Without compromising complexity or detail, Pulse talks persuasively about highly technical subjects and projects in words any literate eighth-grader can understand. This is harder than it seems. And it is very difficult to keep doing.
Because of its editor’s commitment to prose that can be read and relished by the average man on the street, Pulse has won the prize for Best Electronic Magazine in Ragan’s 2014 Employee Communications Awards.
But there are other excellent characteristics of Pulse that go along with a passionate desire to publish prose that can be understood at a first reading:
• Pulse employs the inverted pyramid and other standard news-writing practices such as ledes that lure readers into its stories.
• The magazine zeroes in on employees at work on the company’s products instead of on the products themselves.
• Pulse doesn’t worry about rah-rah “employee engagement.” Instead, it publishes intelligent, interesting stories about employees’ work—for employees.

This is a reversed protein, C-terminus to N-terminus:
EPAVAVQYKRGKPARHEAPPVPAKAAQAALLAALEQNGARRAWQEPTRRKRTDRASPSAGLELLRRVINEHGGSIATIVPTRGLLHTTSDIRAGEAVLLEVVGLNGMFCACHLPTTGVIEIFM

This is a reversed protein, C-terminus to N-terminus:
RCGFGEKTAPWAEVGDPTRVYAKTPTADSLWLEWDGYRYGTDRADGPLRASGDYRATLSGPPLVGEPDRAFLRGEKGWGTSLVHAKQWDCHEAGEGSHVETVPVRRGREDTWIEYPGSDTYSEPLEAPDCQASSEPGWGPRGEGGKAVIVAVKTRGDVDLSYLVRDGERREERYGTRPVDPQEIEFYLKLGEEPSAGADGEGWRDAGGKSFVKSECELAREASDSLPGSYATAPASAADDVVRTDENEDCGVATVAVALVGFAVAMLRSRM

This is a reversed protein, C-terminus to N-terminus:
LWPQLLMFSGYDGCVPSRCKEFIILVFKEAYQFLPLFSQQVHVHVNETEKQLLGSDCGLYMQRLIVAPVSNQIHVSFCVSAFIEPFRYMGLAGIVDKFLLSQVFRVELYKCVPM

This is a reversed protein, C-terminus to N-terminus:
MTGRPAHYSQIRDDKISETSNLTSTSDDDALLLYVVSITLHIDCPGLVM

• One will never see a repurposed press release passing for a story in Pulse.
• Employees get information about contract wins on their intranet. Then Pulse tries to nail down the stories behind these important deeds.
• The magazine’s first audience is employees. But it also aims at vendors, subcontractors, customers, potential customers, and the general public. It hits all of these targets.
• Pulse’s mission isn’t to garner gaudy reader stats, but to foster employees’ pride in their own excellent work.
• The magazine gives employees’ families and friends a behind-the-scenes look at the day-to-day operations of Electronic Systems.
A fascinating feature article in the March 2014 issue of Pulse by Paula Mondebello and Laurel Walleston illustrates the above guidelines perfectly. It tells the story of Mark Klaerner, an Electronic Systems employee who had served in Iraq. Klaemer drew on his military experience to transform the Army’s situational awareness of the enemy outside its forward bases’ barbed wire. Klaemer and his team used Electronic Systems’ thermal imager technology to build a lightweight, solar-powered 360⁰ video surveillance system for the forward bases.